Provider and center effect in multicenter randomized controlled trials of surgical specialties: An analysis on patient-level data

DJ Biau, Jens Halm, H Ahmadieh, WN Capello, J (Hans) Jeekel, I Boutron, R Porcher

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Objective: To estimate the importance of center and provider effect and its implication on the estimation of treatment effect in surgical randomized controlled trials. Summary Background Data: Provider and center effect may play an important role in the estimated treatment effect of multicenter surgical randomized controlled trials (RCTs). However, such effects are rarely accounted for in surgical RCTs. Methods: Analysis of patient-level data from 3 large surgical randomized controlled trials. One trial in ophthalmology comparing retinal detachment rate after retinal reattachment in 225 patients operated on by 32 providers across 10 centers; one trial in orthopaedics comparing Harris Hip Score after total hip replacement in 496 patients operated on by 22 providers across 18 centers; one trial in general surgery comparing recurrence rate of hernia repair in 200 patients operated on by 88 providers across I I centers. A provider effect and a center effect were searched for by comparing nonadjusted and adjusted models. An analysis of volume (ie, number of procedures performed during the course of the trial) effect and, when relevant, a treatment-by-volume interaction was also sought. Results: A significant provider effect was found in ophthalmology (P < 0.0001); center effect was not significant. In orthopaedics, significant provider (P = 0.0037) and volume effect (P = 0.019) were found; a correlation was found between provider effect and volume (r = 0.5, P = 0.018); moreover, a treatment-by-volume interaction was found (P = 0.033); treatment effect became significant when adjusting for volume and provider. In general surgery, center effect was more prominent than provider effect, although none were found significant. Conclusions: Provider and center effects play a significant role in the estimation of treatment effect of large randomized controlled surgical trials. Not accounting for such effects may lead to biased estimates and misleading conclusions. These effects should be accounted for in the design and analysis of such trials.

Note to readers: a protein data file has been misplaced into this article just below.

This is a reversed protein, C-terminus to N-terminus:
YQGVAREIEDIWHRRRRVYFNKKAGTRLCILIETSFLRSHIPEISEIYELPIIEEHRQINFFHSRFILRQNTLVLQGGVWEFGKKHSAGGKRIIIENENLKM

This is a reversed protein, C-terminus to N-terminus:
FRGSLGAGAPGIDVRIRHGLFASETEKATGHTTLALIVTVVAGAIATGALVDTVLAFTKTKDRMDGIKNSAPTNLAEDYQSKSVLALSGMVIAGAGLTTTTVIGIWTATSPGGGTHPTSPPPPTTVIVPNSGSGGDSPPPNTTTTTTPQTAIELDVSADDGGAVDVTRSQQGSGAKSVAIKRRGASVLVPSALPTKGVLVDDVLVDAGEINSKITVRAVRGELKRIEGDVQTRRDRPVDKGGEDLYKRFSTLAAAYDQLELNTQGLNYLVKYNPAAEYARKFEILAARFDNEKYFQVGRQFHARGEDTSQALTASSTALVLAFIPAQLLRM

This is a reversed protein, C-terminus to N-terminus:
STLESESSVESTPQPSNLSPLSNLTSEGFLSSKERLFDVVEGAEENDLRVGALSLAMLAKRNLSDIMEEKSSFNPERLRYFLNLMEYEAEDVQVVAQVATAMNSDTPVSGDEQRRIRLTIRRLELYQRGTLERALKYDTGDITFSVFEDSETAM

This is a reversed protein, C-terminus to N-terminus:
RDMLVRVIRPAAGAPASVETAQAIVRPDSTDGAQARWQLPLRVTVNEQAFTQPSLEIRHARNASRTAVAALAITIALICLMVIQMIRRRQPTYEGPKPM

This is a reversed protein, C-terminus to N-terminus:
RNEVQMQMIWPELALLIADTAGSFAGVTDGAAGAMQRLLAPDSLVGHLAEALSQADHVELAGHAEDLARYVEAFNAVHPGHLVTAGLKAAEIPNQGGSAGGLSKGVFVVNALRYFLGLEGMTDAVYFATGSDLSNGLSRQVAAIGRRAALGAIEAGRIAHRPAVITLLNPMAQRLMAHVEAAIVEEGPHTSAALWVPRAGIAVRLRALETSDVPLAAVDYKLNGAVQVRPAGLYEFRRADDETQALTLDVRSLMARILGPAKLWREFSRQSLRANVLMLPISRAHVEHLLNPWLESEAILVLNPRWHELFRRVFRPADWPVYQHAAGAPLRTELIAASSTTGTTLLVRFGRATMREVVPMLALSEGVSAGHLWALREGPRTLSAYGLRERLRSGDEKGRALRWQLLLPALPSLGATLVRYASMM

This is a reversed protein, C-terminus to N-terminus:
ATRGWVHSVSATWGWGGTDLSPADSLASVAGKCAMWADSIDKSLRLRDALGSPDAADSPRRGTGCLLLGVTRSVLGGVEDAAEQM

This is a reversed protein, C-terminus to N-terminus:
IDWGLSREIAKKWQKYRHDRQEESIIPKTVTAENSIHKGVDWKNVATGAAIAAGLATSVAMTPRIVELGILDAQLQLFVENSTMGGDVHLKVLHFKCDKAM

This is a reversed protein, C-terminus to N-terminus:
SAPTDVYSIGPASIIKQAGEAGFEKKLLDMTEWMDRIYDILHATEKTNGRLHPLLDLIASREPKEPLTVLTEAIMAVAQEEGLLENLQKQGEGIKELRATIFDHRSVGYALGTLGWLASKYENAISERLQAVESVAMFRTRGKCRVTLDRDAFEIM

Original languageUndefined/Unknown
Pages (from-to)892-898
Number of pages7
JournalAnnals of Surgery
Issue number5
Publication statusPublished - 2008

Research programs

  • EMC MM-03-47-06-A
  • EMC MM-03-47-11

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